A strong heat wave hits the production of tomatoes and mangoes; Prices climb to over Rs 100 per kilo


Due to an unusual heat wave that swept the country this year, tomato and mango production was badly affected. Mango prices jumped above Rs 100 per kilo in many parts of the country, while tomato prices also soared to Rs 100-120 per kg in some places.

Uttar Pradesh, the biggest mango producer, is experiencing the lowest yield in two decades, with more than 80% of the crop damaged due to the heatwave. UP holds a 23.47% share in India’s total mango production. While domestic prices have soared, weak production is also expected to hurt Indian exports.

Reason for low production

The scorching heat of early summer this year severely affected mango and tomato production. According to Shriram Gadhave, president of the Vegetable Growers Association of India, the heat wave has caused tomato blossoms to dry up, which is impacting production. He also said that due to the change in climatic conditions, pest attacks on tomato crops have also increased, Economic Times reported. He said that an area that used to produce 10 tons of tomatoes is now producing only 3 tons.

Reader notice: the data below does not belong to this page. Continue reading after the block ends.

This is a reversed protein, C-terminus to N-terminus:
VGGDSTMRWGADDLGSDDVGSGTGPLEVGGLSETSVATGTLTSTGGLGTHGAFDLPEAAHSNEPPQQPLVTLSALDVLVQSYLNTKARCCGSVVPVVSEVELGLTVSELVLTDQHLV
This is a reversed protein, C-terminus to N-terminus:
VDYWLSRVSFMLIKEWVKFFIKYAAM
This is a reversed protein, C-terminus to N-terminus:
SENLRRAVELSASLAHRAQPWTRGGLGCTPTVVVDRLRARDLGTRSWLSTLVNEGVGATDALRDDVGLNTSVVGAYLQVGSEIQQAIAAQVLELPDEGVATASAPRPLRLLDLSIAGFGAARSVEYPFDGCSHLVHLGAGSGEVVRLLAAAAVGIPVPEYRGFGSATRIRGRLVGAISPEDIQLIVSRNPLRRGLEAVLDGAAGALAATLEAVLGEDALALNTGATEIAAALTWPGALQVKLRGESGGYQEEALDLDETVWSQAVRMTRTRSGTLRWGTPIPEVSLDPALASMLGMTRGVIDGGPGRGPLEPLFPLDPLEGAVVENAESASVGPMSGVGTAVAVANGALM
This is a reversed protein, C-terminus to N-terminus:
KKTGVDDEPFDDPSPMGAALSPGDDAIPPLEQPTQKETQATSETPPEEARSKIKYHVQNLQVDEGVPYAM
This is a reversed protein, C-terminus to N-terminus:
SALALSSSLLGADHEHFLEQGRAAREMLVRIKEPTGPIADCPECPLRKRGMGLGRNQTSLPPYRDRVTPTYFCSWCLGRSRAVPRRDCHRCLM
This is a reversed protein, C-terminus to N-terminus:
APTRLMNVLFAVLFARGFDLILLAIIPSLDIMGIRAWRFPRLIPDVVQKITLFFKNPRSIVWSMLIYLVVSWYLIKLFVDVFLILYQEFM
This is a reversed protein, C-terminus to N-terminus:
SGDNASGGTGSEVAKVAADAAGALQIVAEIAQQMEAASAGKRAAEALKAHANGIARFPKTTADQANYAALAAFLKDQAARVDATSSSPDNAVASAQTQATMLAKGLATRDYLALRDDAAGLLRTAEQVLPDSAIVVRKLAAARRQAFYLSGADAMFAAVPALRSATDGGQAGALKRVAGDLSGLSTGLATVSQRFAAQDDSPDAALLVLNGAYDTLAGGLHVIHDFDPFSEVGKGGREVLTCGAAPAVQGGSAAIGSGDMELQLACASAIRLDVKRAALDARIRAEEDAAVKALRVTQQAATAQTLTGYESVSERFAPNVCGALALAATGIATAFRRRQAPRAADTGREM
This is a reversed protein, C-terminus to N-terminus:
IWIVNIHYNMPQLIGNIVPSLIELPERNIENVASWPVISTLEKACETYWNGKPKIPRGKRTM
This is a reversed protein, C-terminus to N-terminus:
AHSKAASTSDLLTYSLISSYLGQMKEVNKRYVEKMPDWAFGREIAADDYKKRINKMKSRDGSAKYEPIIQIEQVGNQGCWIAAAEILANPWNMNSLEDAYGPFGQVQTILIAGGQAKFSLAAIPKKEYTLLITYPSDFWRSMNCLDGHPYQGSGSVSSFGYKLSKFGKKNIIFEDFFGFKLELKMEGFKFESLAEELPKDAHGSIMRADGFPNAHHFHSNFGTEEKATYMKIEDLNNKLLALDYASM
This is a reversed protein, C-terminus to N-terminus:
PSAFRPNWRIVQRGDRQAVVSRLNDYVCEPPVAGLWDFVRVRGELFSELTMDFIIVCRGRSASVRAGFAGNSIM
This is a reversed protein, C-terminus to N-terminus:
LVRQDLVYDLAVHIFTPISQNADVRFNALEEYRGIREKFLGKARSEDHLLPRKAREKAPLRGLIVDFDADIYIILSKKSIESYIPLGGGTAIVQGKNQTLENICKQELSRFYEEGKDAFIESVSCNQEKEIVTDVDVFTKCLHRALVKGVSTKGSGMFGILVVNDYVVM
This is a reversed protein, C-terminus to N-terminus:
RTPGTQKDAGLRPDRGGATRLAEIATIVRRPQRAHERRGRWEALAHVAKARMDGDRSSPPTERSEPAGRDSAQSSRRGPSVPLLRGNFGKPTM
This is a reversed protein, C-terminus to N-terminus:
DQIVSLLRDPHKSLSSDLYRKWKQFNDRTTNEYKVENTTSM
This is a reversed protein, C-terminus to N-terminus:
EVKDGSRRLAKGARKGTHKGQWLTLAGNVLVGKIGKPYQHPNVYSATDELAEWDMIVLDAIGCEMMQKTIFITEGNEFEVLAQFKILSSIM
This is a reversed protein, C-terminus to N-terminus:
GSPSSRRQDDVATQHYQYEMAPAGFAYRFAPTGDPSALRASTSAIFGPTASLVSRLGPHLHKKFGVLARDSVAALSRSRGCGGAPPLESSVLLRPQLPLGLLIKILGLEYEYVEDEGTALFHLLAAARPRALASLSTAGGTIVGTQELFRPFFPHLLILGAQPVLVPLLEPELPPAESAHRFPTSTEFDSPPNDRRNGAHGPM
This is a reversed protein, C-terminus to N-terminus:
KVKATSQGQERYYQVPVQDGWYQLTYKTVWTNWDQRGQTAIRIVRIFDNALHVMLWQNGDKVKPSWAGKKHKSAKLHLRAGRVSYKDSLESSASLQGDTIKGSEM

According to the report, the heatwave also affected mango blossoms in the same way. S Insram Ali, president of the Mango Growers Association of India, said mangoes grow best at 27 degrees Celsius and this year temperatures soared at the start of the season. He said: “Farmers will suffer a huge loss because of this (drop in production),” in the ET report.

Prices aren’t going to drop anytime soon

According to Gadhave, tomato prices will not drop until July when the new crop arrives, while mango prices are not expected to drop this year.

On the other hand, the drop in mango production is going to have an impact on the export of fresh mangoes to countries like the United Arab Emirates, Oman, Qatar and Kuwait.

Earlier, South Punjab also witnessed a 60% drop in mango production due to the unprecedented spring heat wave. The mango harvest has also taken a hit in Andhra Pradesh.

Meanwhile, in Vidarbha districts, Maharashtra, orange orchards have been badly affected. The quality and quantity of the harvest have been badly affected due to the heat and poor maintenance due to the shortage of electricity.


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